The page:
HTA Secretary and MD of Dynes Solicitors Ltd, John Dyne provides an update on the situation concerning roaming permits for UK abnormal load operators operating in France:-
(text transcript below)
The situation as we now understand it is this. Since 1st January 2021 abnormal load operators in France have been unable to take advantage of the roaming permit system. This is a system that they had hitherto been using and had paid for; many of them having permits for up to 3 years and now suddenly finding that those permits are no longer valid. We say this is discriminatory.
We understand that the DfT has asked to reconsider that position. We understand that there is some room for optimism according to the DfT we should know later on this week. The HTA has announced that it will be asking all its members to lobby their local MPs to bring pressure to bear on the UK Government. It is imperative that this situation sorted out as soon as possible. It has also emerged that Article 3 of the Trade and Cooperation Agreement between the European Union and the United Kingdom makes it quite clear that for abnormal load operations; permits that need to be issued should be issued without discrimination. Clearly what's been going on is discrimination and it has repercussions for UK abnormal load operators. Given the contents of Article 3 which seem clear on their face value. There is some hope for optimism this matter will be resolved. Obviously as soon as we hear more we will let you know.
When the Brexit deal between the UK and the European Union (EU) was finally agreed and passed into law on the 30th December 2020, it seems there were a number of major oversights which are seriously impacting UK abnormal load operators that are operating in France.
As of the 1st January 2021, the French Roaming Permit System was made unavailable for UK operators due to Brexit, but still remains available to EU and Swiss operators, despite Switzerland not being a part of the EU.
In the video below, John Dyne, the Managing Director of Dyne Solicitors Ltd. and Secretariat to the Heavy Transport Association, explains the possible alternative approach that these operators may have to take, and how this approach could cause serious delays for their customers and even result in a loss of custom.
UK Abnormal Load Operators no longer have access to the French Roaming Permit System
Driver Certificate of Professional Competence (CPC) periodic training is to be monitored by DVSA to ensure drivers are not unnecessarily repeating training as part of the 35-hour requirement.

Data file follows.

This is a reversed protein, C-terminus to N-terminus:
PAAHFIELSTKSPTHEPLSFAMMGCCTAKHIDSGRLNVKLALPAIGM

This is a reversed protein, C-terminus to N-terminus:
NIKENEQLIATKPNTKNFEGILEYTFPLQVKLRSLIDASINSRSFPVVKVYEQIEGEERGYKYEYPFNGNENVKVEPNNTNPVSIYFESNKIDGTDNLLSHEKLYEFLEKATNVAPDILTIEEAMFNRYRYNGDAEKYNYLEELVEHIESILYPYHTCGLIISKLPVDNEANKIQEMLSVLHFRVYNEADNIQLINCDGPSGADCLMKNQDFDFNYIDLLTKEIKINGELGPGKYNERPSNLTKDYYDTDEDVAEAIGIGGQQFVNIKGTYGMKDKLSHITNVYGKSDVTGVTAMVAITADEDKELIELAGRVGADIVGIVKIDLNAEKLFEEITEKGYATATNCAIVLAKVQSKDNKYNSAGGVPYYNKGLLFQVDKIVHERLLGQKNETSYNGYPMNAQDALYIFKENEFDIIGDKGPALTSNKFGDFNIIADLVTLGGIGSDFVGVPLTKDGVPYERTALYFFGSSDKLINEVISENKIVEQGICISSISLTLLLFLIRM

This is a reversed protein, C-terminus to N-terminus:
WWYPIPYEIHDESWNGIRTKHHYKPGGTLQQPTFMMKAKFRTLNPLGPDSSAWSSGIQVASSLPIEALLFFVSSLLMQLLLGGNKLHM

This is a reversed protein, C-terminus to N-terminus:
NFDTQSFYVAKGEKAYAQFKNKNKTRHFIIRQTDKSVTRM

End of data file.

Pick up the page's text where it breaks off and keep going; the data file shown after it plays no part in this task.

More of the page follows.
This follows a review of Driver CPC training and recommendations made by the European Commission which the Government has adopted.
DVSA will monitor drivers records to identify periodic training that doesn’t support their professional driver development because of unnecessary repetition.
If DVSA identify unnecessary repetition we may take action which could include revoking a driver's Driver Qualification Card (DQC).
To make sure drivers continue to develop professionally and keep Great Britain’s roads safe they should take training which benefits them and their job. This will ensure they increase their knowledge of what it takes to continue to drive safely instead of repeating the same training session.
DVSA will only allow repetition of training when it supports a driver’s development. For example, if more than one day’s training is required to maintain a qualification such as driving dangerous goods.
DVSA will be working with training bodies to ensure they are not delivering a specific training session to the same driver more than once unless it is necessary for their professional development.
Marcus Gough, said: “I am delighted, and it is a huge honour to be elected for this term and to try and provide stability in these uncertain times.
"Both I and the committee encourage everyone to get involved, engage with the new look website, share, and feedback your ideas, and the vast array of heavy, abnormal loads moved and escorted.”
“As Chair, I want to continue to drive the excellent work the HTA has already done in this area. With many key projects in progress at present, engaging with stakeholders up to government departments, with a focus on improving safety and standards within our industry, more of which can be explored on this site – check out our news page”
First appointed on 15th December, replacing David Purslow this will be Gough’s first term, having over 35 years’ experience, in haulage and heavy cranes operations, covering all roles from driver to operator. Marcus also currently serves on the RHA Abnormal Loads Specialist Group committee and is well placed to represent the views of the Association. His day job is Head of Transport for Ainscough Crane Hire Ltd.
The Heavy Transport Association has initiated the first in a new programme of projects that will look at various aspects of the movement of abnormal indivisible loads, analysing good practice from the UK and elsewhere in the world to ensure that movement of these loads is performed as safely and efficiently as possible.
The first project in the programme is SAbLE – Safer Abnormal Load Escorting, the aim of which is “To improve the safety and operational efficiency of Abnormal Load movements through appropriate escorting practices.”
The SABLE project aims to bring together a full range of stakeholders including: abnormal load hauliers, route surveyors, permit agents, consultants, abnormal load escorts, infrastructure owners /managers, equipment manufacturers and the police.
The project, led by international road safety consultancy The Transafe Network*, will examine current practices in the risk assessment and escorting of abnormal loads, and identify future practices which have the potential to enhance the safety and efficiency of these movements. This will include practices to improve safety for all road users, and the most efficient use of the road network.
For more information on SABLE, to receive updates on the project, or to express an interest in being part of the SABLE Working Party, please email: HTAprojects@transafenetwork.com.
Notes for Editors: *The Transafe Network is a specialist road safety consultancy with experience of working in more than 40 countries on six continents. They supply a wide range of road risk management services to organisations as diverse as blue-chip corporations with fleet operations, research foundations, the legal profession, police forces and local authorities.
For more information please visit: https://www.transafenetwork.com/